sound optimization

Posted: 3/15/2005 5:00:05 PM
Cortex 007

From: Albany NY

Joined: 2/14/2005

I would like to revitalize this topic
I'm always looking to more closely approximate that warm sound of clasic valve theremins. I work a little reverb/echo/chorus in there to "fill" the sound a bit and I use a preamp and play through a keyboard amp. Does anyone have any experience with sound compression for live play, not recording?? Does compression produce any tonal changes that are going to make me march out and get a unit??
Posted: 3/17/2005 5:52:29 PM
model citizen

From: Auckland, NZ

Joined: 3/8/2005

Not on Theremin (still awaiting my beastie to arrive), but I use a ton of FX with my guitar, bass and keyboard/sampler/noise units.

Short of running through a valve preamp, the best way to achieve some valve warmth is to run the signal through an overdrive pedal before it hits the amp/recording interface. Now, different OD pedals give different sounds, so it might take a while to find the one that interacts with the tone of YOUR theremin (and your own tone preferences). Some units (my SansAmp Tri-AC for example) have quite powerful EQ and tone-shaping controls that allow you to dial in a number of different sounds.

As for compression, the type, ratio, attack and release all will affect the sound to a certain degree. Most noticable is the increased sustain across the whole tonal range, plus more focussed low-mid and bass frequencies (tighter, not more). A small amount of soft-knee compression can warm up an instrument without being noticable, and again valve compressors are where it's at.

At the end of the day, if you're pretty happy with the base tone of your unit and are mainly looking to "warm" or "sweeten" the overall tone, try and stay away from EQ. EQ is only really useful for radically shaping a tone, or helping an instrument sit in a mix. If you do use EQ, place it before any other processing.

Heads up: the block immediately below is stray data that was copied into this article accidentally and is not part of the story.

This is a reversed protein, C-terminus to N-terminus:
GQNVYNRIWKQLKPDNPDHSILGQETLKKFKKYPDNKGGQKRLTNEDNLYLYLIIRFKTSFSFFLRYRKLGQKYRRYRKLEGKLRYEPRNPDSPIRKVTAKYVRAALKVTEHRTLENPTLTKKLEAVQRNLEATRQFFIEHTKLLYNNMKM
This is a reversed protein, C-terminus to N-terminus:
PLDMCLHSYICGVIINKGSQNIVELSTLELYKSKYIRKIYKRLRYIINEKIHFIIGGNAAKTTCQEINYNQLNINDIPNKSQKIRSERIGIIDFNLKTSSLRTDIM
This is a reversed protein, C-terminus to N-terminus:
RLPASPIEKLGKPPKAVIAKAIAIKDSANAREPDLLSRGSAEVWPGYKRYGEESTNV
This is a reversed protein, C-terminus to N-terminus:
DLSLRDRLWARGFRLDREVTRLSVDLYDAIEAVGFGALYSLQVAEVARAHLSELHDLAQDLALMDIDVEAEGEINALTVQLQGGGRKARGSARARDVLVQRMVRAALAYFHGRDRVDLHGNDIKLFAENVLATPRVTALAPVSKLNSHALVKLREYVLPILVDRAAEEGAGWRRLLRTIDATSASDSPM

I'm looking forward to hooking my Wavefront up with my bass' pedalboard!

I've just thought of something - are there any RF/interference issues with theremins and older valve amps? My mainstay amps are '60s and '70s Jansen (NZ copy of Fender) and Ampeg valve heads.
Posted: 3/17/2005 8:18:16 PM
DiggyDog

From: Jax, FL

Joined: 2/14/2005

You will love the sound of the theremin throught the effects processor! The guy I got my Etherwave from generously included a Boss ME-30 effects processor but I didn't like the sound of it as much as my old Art SGX 2000 rackmount guitar processor.

As far as RF interference, That should not be a problem unless you set the Theremin right on top of the amp or something.

ALthough I was in a band with a guitar player whose amp was old and a bit shabby. Every once in a while during a rehearsal his amp would pick up radio stations. One of the wires was acting as an antenna and right in the middle of a slow ballad you would hear a baseball game being announced or a commercial for some car dealership.
Posted: 3/17/2005 8:58:32 PM
ThereMan

From: chicago illinois

Joined: 2/15/2005

i have a whole lotta guitar pedals and effects and have been plugging my theremin into em with some success... a good wah on a theremin sounds sweet, and my metalzone makes it sound like some kinda futuristic lazer war it is pretty sweet
Posted: 3/18/2005 2:55:53 PM
InvalidInk

From: Evansville

Joined: 3/10/2005

If you want a more classic sound, first and for most you have to have a decent theremin. Then from there if it is not tube and that is what you are going for, get a tube preamp. ART makes one that are really inexpensive, like $100 or under. Other than that a litte reverb or delay might smooth some things out.
Posted: 3/18/2005 4:46:55 PM
ThereMan

From: chicago illinois

Joined: 2/15/2005

i agree with you mainly but i think think my theremin sounds pretty good and classic even without a tube preamp

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